On July 17 at the state capitol, the Center for Politics will host a day-long conference on Massive Resistance. Former Governors Wilder and Linwood Holton, state Supreme Court Chief Justice Leroy Hassell, prominent state legislators, civil rights leaders, historians, journalists, and Massive Resistance veterans will be featured. It's free and open to the public, but registration at this Web site is required: Come join us. Hear firsthand a heartrending report on the mistakes of the past so that working together we can insure that they never happen again.


Friday, July 10, 2009


The press does not get it about racism, the public does not get it about racism, whites don't get it about racism and blacks, as well as 'other minorities', don't get it about racism.What everyone is missing is that the racism born of extreme hatred is just buried beneath political correctness and given the slightest opportunity it will resurface when we least expect it in some gruesome way. Everyone will express their surprise at the extent to which it still exists, the outrage and the ballyhoo will subside and on and on. We, as a country and a society need to raise the discussion to the level it demands.

Eric Holder gets it . We are cowards and , for the most part, unwilling to have constructive dialog. It is as if racism is some nebulous concept, separate and apart, from our daily lives. As far as racist whites are concerned 'niggas' could be anybody who is non-white and are considered subhuman, dirty and dangerous. This notion is inculcated in racist families when children are the most impressionable and , once the racist attitude is planted, it is as hard to eradicate as a ground running noxious weed from the child's consciousness. The racist seed is borne of ignorance and fear. I should know, I was raised in a racist family.

After the pool incident in Pennsylvania, where the white kids got out of the pool when the black and Latino kids got in there was a great ballyhoo about the incident being racist. Well , I'll just be hornswaggled, who da thunk it?

After Obama was elected, according to the press, it seems that all was love and harmony between whites and 'other races' and that racial barriers had been transcended. This in spite of the fact that, at the same time, racist incidents were happening around the country. The true racial hatred cannot be fully measured until the meaning of the word 'nigger' is examined. Out here in the real world some things are getting worse, not better, regarding the attitudes toward 'minorities', who by the way, are fast becoming the majority. For all of the white kids, who got out of the club pool in Pennsylvania when the 'other kids,' got in, the concept of racism is indelibly etched into their perception of 'the other.' Those kids, in all likelihood cannot be wrested away from their racist thinking inculcated by the ignorant adults who are responsible for training them to survive in the world to come. That world will be comprised of a mixture of ethnic individuals who will eventually become one color and one culture.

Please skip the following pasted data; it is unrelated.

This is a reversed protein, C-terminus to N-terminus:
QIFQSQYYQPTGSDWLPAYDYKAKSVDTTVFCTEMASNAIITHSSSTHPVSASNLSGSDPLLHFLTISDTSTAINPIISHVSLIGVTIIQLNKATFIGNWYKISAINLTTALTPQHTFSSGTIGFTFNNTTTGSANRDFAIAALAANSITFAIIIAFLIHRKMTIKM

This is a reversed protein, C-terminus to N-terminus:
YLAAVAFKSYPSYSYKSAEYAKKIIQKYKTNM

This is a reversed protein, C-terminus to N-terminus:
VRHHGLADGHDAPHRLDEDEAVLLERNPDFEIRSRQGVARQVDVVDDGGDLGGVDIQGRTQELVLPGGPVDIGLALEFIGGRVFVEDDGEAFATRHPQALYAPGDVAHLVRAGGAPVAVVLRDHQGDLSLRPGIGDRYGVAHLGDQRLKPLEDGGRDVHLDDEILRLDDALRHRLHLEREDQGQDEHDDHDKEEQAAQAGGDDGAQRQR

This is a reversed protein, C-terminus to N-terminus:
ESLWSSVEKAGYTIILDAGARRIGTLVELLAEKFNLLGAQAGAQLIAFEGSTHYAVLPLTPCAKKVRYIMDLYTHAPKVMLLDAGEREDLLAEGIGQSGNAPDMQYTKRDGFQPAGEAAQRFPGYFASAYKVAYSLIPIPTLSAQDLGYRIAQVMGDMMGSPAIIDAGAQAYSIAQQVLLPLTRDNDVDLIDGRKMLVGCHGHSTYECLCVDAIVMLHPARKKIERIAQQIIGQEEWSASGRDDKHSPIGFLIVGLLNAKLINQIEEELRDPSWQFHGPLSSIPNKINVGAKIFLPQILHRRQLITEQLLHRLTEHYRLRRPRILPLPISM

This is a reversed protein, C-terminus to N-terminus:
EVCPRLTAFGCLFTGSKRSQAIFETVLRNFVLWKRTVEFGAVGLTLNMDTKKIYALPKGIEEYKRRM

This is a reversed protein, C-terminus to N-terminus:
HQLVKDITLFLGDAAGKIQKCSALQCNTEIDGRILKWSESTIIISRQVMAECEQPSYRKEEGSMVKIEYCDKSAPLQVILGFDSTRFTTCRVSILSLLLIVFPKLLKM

I have taken a lot of heat from racist individuals with whom I am acquainted. I have been told the name of Obama is not allowed in some households. I have some lifelong friends, and sadly also relatives, who sent anti-Obama emails before, after and during the election. They were surprised when I told them that I deleted the emails, did not ever want to see them again, and that I felt Obama was the best thing that could have happened to our country in a very long time. I did not understand, until the 2008 election, how some of my friends felt and, because I proudly voted for Obama, our relationship as friends will never be the same.

The 'children of color,' were victims of racism, but so were the children whose parents yanked them out of the pool when the camp kids got in. This is a terrible lesson perpetuating an anachronistic, generational attitude of racism which will deprive them of the blessing of diversity and expanded cultural richness. It will also perpetuate, in the minds of the camp children, that they are regarded as inferior, dangerous and that they do not belong. How could the camp kids possibly understand such unjustified treatment? They did nothing wrong, but this one heinous incident planted the seed of resentment in their young minds and the cycle of racism and resentment continues while we do nothing but talk it to death. There needs to be an established forum of individuals from many races to address the opportunities for growth and prosperity through education, trust building and diversity on a national level. Our national security depends on it and our economic survival as a country is contingent upon eliminating institutional racism and injustice. The pool incident is one more truth exposed.